Tuesday, December 28, 2010

Interview and Giveaway: Jack Caldwell

Please join me in welcoming Jack Caldwell, author of Pemberley Ranch to Debbie's Book Bag today!

Sourcebooks has generously offered two copies of Pemberley Ranch for giveaway to two winners, see details at the end of this post.

DEB: Jack, can you tell us a little bit about yourself?
JC: I’ve had a funny road to being a writer. I have an MBA from Tulane University in New Orleans, and have worked in the investment and economic development field. I did not take creative writing in college. However, being a voracious reader and a sometimes-actor/director in community theatre, I started to write down the stories in my head, both novels and plays.

I could not have done what I did without the incredible support from my team of editors, who I call my Beta Babes, led by my wife, Barbara.

DEB: Tell us a little about your book, Pemberley Ranch?
JC: I’ve taken the basic plot of Pride and Prejudice and moved it in time and space. The novel is set in 1870s Reconstruction Texas. It is the aftermath of the Civil War, and Beth Bennet moves with her family from Ohio to Rosings, Texas. Beth is a proud Yankee, and has vowed to hate Southerners for the rest of her life. Her only brother died during the war. Of course, she meets up with Will Darcy, ex-Confederate officer and owner of the biggest ranch in the county. Sparks fly, especially since carpetbagger George Whitehead is telling lies about Darcy. What Beth doesn’t know is her family is in deadly danger…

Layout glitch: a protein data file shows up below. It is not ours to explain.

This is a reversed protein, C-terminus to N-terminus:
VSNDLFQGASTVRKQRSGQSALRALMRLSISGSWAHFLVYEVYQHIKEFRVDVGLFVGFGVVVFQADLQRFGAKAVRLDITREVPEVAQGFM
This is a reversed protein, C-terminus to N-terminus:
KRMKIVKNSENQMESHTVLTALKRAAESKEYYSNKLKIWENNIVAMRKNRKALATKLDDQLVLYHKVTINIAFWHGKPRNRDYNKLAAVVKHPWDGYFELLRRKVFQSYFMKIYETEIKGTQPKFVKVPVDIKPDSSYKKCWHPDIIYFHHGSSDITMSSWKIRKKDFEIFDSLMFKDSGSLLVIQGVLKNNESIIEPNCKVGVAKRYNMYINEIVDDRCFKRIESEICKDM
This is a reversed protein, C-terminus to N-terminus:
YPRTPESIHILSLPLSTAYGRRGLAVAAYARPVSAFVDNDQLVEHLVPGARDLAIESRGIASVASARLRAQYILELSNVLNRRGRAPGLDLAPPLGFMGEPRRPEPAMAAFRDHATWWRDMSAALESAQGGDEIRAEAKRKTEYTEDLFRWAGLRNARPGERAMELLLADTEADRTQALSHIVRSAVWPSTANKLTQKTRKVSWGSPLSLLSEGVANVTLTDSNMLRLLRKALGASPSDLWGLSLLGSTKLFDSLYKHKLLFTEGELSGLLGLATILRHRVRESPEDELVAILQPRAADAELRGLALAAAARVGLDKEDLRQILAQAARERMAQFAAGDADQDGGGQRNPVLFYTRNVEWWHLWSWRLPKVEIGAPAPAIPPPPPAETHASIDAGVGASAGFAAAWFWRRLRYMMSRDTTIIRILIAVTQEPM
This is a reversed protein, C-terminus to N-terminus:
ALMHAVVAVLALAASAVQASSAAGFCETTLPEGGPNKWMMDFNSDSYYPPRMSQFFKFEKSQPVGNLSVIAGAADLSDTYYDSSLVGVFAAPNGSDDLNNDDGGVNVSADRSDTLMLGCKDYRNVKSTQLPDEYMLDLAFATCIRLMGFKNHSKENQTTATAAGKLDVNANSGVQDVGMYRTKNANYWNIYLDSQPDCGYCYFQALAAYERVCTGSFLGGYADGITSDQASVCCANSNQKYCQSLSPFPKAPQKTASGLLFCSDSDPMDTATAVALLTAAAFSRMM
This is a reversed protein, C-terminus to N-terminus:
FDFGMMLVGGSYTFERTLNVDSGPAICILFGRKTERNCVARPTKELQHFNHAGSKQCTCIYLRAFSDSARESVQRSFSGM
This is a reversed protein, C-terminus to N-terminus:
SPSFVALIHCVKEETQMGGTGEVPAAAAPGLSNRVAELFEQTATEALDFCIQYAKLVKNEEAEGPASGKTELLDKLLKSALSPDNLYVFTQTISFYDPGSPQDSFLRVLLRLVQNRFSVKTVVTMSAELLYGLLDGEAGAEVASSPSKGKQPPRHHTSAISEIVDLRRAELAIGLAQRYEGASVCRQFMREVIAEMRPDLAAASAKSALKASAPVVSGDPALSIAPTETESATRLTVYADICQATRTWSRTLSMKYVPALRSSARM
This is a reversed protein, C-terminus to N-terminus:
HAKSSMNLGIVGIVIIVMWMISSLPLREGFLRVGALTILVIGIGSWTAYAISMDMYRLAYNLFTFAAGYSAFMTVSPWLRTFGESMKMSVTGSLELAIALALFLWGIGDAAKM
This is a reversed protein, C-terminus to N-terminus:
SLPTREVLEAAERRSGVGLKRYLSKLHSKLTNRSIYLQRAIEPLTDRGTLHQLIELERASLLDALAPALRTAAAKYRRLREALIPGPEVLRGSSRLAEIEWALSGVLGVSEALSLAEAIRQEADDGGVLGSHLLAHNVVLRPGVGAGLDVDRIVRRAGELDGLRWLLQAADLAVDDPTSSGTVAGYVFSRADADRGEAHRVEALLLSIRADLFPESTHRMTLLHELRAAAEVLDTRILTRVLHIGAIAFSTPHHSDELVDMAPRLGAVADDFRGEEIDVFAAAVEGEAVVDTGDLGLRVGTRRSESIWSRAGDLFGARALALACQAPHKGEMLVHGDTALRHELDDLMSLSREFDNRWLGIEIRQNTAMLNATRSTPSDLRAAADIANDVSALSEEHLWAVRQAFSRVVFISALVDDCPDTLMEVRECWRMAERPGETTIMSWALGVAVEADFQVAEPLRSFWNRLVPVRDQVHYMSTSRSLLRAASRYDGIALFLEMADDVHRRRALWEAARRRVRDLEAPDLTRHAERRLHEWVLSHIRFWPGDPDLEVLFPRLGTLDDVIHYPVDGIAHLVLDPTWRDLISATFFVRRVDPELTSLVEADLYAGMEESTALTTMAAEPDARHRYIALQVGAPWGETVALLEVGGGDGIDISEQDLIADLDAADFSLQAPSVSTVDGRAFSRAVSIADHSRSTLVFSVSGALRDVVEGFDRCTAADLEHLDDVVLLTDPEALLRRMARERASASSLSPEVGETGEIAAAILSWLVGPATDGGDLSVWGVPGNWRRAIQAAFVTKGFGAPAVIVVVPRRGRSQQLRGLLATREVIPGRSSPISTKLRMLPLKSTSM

DEB: What was your inspiration for this book? What made you decide to transport Pride and Prejudice to the South?
JC: In Austen’s Pride and Prejudice, the prejudice and misunderstandings were a result of the Regency class system that limited open communication. A similar class system existed in America, but I also upped the ante by setting the story during the Reconstruction Era. Propaganda and resentment would be the forces at play in Pemberley Ranch. However, these barriers would be overcome in my story, as they were overcome in real life. The story of Pemberley Ranch is the story of America.

DEB: What type of research did you do for your book?
JC: I’m a Civil War buff, but I took the time to do additional research. I learned about Morgan’s Raid in Ohio and about the struggle for the rule of law in Texas during Reconstruction.

DEB: What is your normal writing day like? Do you have things that have to be in place to write comfortably?
JC: I write mostly in the mornings and evenings, particularly after my wife goes to bed. She claims I snore, which is ridiculous, as I have never heard me doing that. I have a very messy office in my house—a bedroom converted for that purpose. It looks like a disaster zone, and it is, but I know where everything is. I have my computer and printer in there, and no one disturbs me. I can concentrate there. I try to write a chapter a week.

DEB: What was it like when you got the word that your first novel would be published?
JC: I was particularly grateful, as I was facing open-heart surgery at the time. Fortunately, both the medical procedure and the editing on my manuscript went very well.